Some of the film officials meeting with him countered that some Republican-led states such as Georgia and Texas also are offering the kinds of incentives necessary to attract robust film business. But they told him that their experience has convinced them that Florida appears to be lost in a philosophical position of not offering incentives, and what they called a flawed return-on-investment equation for the film industry.

South Florida long had a big film and TV production presence. Orlando has its own unique combination, with universities such as Full Sail University and the University of Central Florida offering some of the top film schools in the country, the theme parks attracting huge numbers of actors and other entertainers, and the region’s video game and modeling and simulation industries attracting plenty of talent for computer animation and computer-generated images.

But several of those attending Levine’s roundtable either in person or by phone, including Full Sail Digital Cinematography Program Director Bob Truett, said the talent leaves for other states because the film jobs don’t exist in Florida.

“We’re popping out all this talent, but the only thing we’re missing is the business,” agreed John Lux, executive director of Film Florida.

House Democrats repurpose attorney John Morgan’s slogan

Orlando trial lawyer John Morgan, who toyed with the idea of a gubernatorial run this year and bankrolled the 2016 constitutional amendment that broadly legalized medical marijuana, reveled Wednesday in U.S. House Democrats’ new mid-term slogan for the 2018 elections: “For the People.”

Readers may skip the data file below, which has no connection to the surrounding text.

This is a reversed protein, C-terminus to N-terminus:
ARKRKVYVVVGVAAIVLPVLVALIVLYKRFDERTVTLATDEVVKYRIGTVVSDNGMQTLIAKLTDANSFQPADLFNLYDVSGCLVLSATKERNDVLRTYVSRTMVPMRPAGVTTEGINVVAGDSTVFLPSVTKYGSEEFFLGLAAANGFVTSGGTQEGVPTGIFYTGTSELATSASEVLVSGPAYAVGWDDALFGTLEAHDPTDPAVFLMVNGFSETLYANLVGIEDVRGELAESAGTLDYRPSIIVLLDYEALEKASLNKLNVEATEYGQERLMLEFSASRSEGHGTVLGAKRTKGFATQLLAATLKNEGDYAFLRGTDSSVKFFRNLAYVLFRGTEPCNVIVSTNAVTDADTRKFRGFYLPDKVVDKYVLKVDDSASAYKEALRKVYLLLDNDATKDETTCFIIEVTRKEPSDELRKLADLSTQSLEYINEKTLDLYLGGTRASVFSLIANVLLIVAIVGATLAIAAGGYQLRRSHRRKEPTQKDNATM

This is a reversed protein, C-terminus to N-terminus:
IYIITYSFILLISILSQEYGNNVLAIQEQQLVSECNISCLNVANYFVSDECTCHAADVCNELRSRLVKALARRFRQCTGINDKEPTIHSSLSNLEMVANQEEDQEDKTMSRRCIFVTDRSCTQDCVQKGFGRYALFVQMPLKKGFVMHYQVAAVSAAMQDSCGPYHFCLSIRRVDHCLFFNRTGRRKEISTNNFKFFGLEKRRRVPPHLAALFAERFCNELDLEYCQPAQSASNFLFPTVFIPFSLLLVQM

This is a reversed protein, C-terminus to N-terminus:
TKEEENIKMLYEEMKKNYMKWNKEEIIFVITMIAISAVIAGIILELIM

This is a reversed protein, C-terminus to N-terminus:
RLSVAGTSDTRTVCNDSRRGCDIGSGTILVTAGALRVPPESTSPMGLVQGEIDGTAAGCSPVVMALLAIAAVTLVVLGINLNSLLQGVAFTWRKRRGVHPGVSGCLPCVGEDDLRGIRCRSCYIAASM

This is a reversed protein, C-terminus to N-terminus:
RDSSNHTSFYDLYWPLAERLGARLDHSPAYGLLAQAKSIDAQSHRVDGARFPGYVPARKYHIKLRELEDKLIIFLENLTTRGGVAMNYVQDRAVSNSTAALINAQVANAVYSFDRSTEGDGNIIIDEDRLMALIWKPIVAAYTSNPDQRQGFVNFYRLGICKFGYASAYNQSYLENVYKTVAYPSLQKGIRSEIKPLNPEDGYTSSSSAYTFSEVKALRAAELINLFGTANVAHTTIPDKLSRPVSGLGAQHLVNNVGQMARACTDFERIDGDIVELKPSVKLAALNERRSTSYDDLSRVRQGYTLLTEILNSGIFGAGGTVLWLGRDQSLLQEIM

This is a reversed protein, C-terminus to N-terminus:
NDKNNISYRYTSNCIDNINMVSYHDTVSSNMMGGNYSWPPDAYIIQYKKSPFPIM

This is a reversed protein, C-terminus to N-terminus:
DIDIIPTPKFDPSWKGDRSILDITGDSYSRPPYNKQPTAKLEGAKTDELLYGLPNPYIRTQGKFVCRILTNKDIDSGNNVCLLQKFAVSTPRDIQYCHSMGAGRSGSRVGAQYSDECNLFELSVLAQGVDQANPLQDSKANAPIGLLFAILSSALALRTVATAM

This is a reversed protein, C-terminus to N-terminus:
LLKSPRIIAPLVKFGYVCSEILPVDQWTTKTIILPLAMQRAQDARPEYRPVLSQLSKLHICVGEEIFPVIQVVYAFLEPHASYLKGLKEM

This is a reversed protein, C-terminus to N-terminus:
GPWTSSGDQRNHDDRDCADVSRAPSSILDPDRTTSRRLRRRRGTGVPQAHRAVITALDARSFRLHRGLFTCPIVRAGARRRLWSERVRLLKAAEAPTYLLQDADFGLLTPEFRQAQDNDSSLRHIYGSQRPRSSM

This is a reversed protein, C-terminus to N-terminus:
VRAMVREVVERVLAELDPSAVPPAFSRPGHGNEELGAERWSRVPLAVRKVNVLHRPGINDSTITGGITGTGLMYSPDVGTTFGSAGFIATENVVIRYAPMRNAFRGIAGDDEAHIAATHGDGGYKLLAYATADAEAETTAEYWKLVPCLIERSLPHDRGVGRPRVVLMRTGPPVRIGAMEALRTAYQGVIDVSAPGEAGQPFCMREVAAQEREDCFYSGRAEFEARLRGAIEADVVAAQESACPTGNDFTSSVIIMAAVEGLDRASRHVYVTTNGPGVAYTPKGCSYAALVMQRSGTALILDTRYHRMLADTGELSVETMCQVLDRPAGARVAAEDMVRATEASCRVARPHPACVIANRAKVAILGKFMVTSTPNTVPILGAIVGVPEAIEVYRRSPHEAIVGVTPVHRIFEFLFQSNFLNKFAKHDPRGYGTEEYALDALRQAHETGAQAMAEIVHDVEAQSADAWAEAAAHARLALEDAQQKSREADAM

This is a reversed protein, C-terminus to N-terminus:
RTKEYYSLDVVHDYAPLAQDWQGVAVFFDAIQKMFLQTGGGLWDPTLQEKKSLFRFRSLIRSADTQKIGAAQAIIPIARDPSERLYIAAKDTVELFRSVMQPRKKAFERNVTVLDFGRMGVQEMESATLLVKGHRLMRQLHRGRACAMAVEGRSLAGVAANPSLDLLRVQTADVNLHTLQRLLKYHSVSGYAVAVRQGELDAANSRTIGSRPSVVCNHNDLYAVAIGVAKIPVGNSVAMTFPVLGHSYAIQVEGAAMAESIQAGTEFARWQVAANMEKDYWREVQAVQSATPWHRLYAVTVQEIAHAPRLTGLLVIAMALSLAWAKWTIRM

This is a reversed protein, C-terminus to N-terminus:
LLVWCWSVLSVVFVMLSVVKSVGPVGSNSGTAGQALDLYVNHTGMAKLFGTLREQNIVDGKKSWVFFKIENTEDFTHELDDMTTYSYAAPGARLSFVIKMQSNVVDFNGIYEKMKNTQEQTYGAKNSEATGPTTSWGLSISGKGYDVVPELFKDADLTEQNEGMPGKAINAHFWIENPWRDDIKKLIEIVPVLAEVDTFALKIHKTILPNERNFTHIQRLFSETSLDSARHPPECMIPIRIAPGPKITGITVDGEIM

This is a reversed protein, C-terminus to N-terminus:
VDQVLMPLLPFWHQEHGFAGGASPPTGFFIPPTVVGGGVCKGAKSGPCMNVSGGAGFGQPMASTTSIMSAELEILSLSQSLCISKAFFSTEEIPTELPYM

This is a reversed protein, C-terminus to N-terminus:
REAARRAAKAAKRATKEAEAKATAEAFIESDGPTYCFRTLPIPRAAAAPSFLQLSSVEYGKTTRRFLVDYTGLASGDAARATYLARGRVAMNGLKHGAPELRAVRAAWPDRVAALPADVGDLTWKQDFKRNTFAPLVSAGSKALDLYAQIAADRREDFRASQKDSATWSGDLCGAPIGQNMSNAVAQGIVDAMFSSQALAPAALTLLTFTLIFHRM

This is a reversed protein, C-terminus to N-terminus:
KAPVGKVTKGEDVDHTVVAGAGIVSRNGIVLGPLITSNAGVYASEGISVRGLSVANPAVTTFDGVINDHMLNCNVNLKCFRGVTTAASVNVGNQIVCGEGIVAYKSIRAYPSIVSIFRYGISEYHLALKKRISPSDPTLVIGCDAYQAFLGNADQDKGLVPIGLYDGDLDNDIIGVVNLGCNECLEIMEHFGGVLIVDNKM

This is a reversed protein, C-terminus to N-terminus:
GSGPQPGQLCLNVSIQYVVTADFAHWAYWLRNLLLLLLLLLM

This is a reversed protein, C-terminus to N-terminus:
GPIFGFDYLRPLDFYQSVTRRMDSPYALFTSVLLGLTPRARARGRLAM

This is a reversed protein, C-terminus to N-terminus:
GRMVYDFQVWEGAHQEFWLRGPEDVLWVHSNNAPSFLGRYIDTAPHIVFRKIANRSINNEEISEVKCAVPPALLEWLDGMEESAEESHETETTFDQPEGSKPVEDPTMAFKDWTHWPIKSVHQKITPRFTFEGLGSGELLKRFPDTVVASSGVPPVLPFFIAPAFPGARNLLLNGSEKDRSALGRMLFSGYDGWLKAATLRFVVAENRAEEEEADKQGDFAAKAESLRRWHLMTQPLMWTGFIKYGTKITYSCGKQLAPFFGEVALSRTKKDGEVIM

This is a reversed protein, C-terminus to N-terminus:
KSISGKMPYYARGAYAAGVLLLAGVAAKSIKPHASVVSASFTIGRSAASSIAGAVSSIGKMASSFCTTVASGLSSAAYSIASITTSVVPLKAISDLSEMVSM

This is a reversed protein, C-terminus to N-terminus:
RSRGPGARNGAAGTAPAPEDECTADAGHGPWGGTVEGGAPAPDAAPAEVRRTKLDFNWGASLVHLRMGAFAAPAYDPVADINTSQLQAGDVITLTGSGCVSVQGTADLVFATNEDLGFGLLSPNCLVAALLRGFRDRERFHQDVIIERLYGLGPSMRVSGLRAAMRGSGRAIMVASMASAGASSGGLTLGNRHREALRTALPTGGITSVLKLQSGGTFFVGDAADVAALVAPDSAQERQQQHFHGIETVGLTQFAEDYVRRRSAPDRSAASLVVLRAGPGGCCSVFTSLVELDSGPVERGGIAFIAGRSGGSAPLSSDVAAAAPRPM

The House slogan, replacing the failed motto, “A Better Deal,” also is the catchphrase for the Morgan & Morgan law firm.

Morgan took the attention in his typical understated stride: “Also I agreed to allow @NancyPelosi, or Aunt Nancy as my children call her, to pay me only a nickel every time #ForThePeople is used by the DCCC. @SenSchumer will be paying a quarter for the DSCC,” was among Morgan’s tweeted reactions, referring to House Democratic Leader Nancy Pelosi, Senate Democratic Leader Chuck Schumer and the party campaign organizations.

Democrats talk algae, quality of life issues in Fort Myers Governor debate

As the five dominant Democrats running for Governor shared a debate stage in Fort Myers, discharges from Lake Okeechobee rose to the top of a list of progressive causes discussed.

The debate participants universally promised to fight Big Sugar and find solutions to the closely watched environmental issue.

“If you don’t have the political courage to stand up to the industry that has had a vice grip on environmental politics in the state of Florida for 20 years, paying off politicians all throughout the state of Florida, you are now willing to hold this office,” said Orlando businessman Chris King.

All the candidates promised not to take sugar money. King zinged former Rep. Gwen Graham for accepting money in the past, but she noted that one had all gone to help the Indian River Lagoon.

“I am proud sugar money is being used to clean up the mess they created,” Graham said.